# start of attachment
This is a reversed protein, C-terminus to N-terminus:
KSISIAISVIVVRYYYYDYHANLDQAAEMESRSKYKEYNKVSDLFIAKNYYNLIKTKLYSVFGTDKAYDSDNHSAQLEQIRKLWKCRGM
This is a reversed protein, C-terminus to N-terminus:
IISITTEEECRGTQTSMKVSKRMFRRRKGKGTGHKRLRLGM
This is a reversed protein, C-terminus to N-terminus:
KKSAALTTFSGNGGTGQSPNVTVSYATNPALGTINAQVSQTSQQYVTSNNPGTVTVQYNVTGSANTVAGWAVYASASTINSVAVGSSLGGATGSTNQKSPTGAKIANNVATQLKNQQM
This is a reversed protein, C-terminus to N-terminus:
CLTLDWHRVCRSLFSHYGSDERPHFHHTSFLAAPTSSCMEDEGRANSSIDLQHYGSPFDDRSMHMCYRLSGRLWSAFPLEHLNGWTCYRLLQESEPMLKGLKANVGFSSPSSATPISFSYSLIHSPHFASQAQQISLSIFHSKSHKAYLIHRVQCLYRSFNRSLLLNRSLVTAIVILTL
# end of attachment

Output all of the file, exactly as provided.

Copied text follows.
This is a reversed protein, C-terminus to N-terminus:
KSISIAISVIVVRYYYYDYHANLDQAAEMESRSKYKEYNKVSDLFIAKNYYNLIKTKLYSVFGTDKAYDSDNHSAQLEQIRKLWKCRGM
This is a reversed protein, C-terminus to N-terminus:
IISITTEEECRGTQTSMKVSKRMFRRRKGKGTGHKRLRLGM
This is a reversed protein, C-terminus to N-terminus:
KKSAALTTFSGNGGTGQSPNVTVSYATNPALGTINAQVSQTSQQYVTSNNPGTVTVQYNVTGSANTVAGWAVYASASTINSVAVGSSLGGATGSTNQKSPTGAKIANNVATQLKNQQM
This is a reversed protein, C-terminus to N-terminus:
CLTLDWHRVCRSLFSHYGSDERPHFHHTSFLAAPTSSCMEDEGRANSSIDLQHYGSPFDDRSMHMCYRLSGRLWSAFPLEHLNGWTCYRLLQESEPMLKGLKANVGFSSPSSATPISFSYSLIHSPHFASQAQQISLSIFHSKSHKAYLIHRVQCLYRSFNRSLLLNRSLVTAIVILTL